Electron microscopy study of new composite materials based on electrospun carbon nanofibers†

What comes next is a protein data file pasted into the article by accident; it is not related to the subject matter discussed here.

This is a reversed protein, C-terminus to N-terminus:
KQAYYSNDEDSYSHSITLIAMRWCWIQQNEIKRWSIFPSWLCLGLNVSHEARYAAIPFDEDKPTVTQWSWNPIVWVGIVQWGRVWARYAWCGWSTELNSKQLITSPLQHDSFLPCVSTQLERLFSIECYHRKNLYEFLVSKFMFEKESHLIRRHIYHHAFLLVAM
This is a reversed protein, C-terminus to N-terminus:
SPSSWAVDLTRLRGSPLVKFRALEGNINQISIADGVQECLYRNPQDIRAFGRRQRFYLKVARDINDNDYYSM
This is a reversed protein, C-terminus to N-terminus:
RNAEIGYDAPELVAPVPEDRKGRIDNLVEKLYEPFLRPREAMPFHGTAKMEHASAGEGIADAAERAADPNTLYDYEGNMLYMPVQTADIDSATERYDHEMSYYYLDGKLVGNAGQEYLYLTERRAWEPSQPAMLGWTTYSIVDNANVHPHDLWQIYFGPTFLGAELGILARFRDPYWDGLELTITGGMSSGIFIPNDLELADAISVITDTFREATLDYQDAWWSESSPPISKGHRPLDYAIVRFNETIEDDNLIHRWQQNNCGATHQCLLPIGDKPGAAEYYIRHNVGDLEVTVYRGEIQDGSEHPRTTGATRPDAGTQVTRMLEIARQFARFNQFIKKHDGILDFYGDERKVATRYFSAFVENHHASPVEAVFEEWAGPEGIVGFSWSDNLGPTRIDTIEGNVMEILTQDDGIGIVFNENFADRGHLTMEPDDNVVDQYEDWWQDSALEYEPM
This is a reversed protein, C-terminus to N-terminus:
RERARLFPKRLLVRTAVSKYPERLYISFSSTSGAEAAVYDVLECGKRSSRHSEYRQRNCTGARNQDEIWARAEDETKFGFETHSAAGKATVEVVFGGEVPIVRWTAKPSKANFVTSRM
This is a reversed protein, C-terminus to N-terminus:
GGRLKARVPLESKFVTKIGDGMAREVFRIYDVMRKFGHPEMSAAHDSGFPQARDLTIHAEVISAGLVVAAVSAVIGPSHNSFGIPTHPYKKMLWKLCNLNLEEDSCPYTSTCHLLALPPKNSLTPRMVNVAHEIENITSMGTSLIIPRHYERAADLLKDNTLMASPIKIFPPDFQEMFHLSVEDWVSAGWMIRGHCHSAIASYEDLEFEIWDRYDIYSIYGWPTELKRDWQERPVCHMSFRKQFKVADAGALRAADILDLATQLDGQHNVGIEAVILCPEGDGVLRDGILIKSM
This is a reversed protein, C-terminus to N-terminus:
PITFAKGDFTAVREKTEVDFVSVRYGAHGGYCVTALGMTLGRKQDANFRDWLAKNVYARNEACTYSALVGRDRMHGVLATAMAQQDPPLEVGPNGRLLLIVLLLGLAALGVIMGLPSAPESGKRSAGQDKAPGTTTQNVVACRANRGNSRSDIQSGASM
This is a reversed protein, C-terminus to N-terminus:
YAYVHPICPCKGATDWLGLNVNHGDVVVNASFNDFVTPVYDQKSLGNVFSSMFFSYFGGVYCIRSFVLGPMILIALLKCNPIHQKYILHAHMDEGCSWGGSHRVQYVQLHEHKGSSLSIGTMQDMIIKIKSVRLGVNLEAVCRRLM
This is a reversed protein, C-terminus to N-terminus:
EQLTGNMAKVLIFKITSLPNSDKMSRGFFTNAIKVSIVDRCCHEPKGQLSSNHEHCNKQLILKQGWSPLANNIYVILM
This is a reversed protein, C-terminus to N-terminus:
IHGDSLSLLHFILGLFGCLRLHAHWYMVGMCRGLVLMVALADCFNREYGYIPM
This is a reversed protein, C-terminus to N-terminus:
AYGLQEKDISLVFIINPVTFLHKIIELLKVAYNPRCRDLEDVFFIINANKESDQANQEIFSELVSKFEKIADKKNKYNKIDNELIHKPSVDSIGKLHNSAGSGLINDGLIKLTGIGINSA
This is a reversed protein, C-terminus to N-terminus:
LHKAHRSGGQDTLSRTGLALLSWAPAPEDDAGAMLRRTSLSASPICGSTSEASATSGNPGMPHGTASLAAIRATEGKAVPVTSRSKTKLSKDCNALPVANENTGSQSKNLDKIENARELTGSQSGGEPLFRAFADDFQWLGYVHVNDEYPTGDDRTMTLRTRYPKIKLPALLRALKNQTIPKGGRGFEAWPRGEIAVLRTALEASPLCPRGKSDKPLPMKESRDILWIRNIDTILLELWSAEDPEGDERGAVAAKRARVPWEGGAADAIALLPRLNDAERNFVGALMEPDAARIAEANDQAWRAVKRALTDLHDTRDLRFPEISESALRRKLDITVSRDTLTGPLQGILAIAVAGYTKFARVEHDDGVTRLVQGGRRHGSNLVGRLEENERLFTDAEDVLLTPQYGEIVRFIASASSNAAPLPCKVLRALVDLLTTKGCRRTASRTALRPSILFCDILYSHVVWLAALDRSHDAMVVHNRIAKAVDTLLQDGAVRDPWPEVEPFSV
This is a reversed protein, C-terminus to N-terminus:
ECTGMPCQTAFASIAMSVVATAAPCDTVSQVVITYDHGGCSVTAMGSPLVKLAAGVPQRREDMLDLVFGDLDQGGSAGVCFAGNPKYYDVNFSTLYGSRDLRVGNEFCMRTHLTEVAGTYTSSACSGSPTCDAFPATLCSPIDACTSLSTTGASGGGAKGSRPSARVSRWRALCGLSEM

To create a new type of catalytic gas diffusion layer for a high-temperature hydrogen/air polymer-electrolyte membrane fuel cell (HT-PEMFC), a new electrospun carbon nanofiber (CNF)-based platinized nanocomposite was formed. Its structure was studied by scanning, high resolution transmission and scanning transmission electron microscopy, electron diffraction, EDX analysis, electron tomography and Raman spectroscopy. The temperature dependence of the morphology and structure of carbon nanofibers was investigated: high annealing temperatures (1200 and 2800 °C) led to graphitization with straight graphene layer sets in nanofiber bodies, whereas curly graphene layer sets were observed for Fe-containing annealing. Platinization of CNFs with further heating at elevated temperature (280 °C) led to the formation of spherical nanoparticles of 3.0 nm diameter, while at room temperature “finger”-like nanoparticles with a length up to 20 nm grew along <111> directions. Structural evolution of the nanofibers resulted in an increase of their porosity, electroconductivity and thermal stability, as well as formation of a CNF surface relief providing a smoother and more uniform platinum nanoparticle cover. The most uniform one was obtained on carbon fibers synthesized from a polymer mixture and further graphitization in the presence of iron nanoparticles.